Before trench warfare in France, in 1914, Vincent's angina was well recorded in the literature as a form of sore mouth. The organisms that cause the oral infection had been described, but a specific therapeutic agent had not been discovered. Apparently, it was a rare disease. Very few members of the medical profession and even fewer members of the dental profession were familiar with it.
In France, during the war, trench mouth was more common than were typhoid and malaria during the Spanish war, and the dentists in the medical corps of the army very quickly recognized it. In addition, they soon found that sodium perborate was a specific. Many other chemotherapeutic agents were employed, including the aniline dyes and some forms of arsphenamine intravenously.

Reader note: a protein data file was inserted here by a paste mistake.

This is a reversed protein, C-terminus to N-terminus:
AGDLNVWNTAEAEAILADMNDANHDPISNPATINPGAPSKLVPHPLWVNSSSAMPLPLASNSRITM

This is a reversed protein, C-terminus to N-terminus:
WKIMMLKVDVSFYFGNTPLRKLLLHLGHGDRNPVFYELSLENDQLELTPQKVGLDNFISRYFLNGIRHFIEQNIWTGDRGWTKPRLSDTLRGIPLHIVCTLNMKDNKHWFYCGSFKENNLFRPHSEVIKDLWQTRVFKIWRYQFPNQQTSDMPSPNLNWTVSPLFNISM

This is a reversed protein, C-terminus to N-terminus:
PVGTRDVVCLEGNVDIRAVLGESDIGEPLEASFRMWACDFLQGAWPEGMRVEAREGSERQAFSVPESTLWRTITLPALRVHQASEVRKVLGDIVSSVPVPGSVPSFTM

When Dr. Norval H. MacDonald, a member of the dental corps of the army, returned from France, in 1919, he gave me a clear description
BLOODGOOD JC. ORAL LESIONS DUE TO VINCENT'S ANGINAWHAT EVERY PHYSICIAN AND DENTIST SHOULD KNOW ABOUT ITS RECOGNITION AND TREATMENT. JAMA. 1927;88(15):1142–1145. doi:10.1001/jama.1927.02680410018008